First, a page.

I had a call from Wayne Comben about a guy that has cut a small boat totally in half then rebuilt it to his own specifications. Apparently it is something unusual, and like Jim’s lures, it will be interesting to film something totally out of the ordinary on the boating scene. There might be some ideas for you if you fancy adapting your own boat, or even have some internal tips that could see you customising your own boat. As for my own “Hi Sea Drifter” it really needs an engine run to charge up the batteries, and it just seems to be an ornament in the garden at present! I don’t think I have ever known a December and early January with such non-stop wind. Mind you it’s all set to change this week, as the Polar Vortex that is currently dropping down over Canada and North America, and again in Eastern Europe looks set to meet in middle, right over us. Maybe we will still have that two month long freeze up that I saw written as a headline on the front page of one of tabloids back the end of November. They said Dec and Jan would be frozen solid, so they got that one totally wrong, but I have always said if and when all those Polar Vortex loops meet up, they will prove difficult to move and we might even get a mini Ice Age. It’s a bit like dropping Ice cubes in a drink on a sunny day. The liquid temperature will go right down until the ice thaws. That is what is happening with our own climate. The melting Ice Cap is cooling the North Atlantic, killing off the Gulf Stream’s North Atlantic Drift and we will have a cold spell before the ice finally has all melted, and then we will get the heat waves and violent weather. I don’t like the cold, but it will at least make a change from the non-stop winds. Might even get the boat out on the water!!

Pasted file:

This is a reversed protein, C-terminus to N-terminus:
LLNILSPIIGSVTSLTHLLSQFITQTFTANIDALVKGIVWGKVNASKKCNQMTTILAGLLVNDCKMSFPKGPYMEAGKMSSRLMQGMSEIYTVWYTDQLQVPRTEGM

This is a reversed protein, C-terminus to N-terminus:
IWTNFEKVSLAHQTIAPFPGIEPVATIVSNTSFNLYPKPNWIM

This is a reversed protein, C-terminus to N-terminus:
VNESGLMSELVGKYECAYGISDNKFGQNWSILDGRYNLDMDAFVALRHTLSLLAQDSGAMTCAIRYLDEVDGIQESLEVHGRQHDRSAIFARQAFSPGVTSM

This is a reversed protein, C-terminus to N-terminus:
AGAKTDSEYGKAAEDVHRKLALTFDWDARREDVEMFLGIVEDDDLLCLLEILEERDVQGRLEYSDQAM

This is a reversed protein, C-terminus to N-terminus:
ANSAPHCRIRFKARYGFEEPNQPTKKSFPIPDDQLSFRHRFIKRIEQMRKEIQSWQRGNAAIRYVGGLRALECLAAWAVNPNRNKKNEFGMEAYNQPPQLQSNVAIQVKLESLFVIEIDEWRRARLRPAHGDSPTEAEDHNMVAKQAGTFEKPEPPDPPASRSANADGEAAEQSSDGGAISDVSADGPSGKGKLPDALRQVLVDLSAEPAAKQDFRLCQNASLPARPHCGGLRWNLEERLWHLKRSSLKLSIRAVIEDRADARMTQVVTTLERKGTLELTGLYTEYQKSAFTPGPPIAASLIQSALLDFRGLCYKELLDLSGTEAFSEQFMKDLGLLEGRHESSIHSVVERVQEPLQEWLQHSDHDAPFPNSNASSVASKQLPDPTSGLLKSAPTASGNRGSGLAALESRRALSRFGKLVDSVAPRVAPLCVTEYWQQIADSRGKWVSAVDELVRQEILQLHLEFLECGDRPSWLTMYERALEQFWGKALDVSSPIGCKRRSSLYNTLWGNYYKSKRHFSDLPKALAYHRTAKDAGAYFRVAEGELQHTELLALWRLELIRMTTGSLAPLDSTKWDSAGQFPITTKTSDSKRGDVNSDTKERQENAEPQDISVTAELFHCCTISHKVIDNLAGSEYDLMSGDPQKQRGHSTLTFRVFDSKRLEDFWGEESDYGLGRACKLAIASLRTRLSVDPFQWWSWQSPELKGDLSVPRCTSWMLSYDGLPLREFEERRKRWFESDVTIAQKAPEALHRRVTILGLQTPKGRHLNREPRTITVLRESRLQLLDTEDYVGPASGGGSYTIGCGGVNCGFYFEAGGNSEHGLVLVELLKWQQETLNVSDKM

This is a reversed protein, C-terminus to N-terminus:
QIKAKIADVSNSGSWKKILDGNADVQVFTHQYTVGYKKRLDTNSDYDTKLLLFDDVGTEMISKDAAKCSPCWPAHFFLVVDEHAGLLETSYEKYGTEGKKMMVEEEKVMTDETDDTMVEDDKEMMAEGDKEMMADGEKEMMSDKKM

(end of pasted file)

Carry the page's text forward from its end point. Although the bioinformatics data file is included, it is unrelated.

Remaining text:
Good luck out there,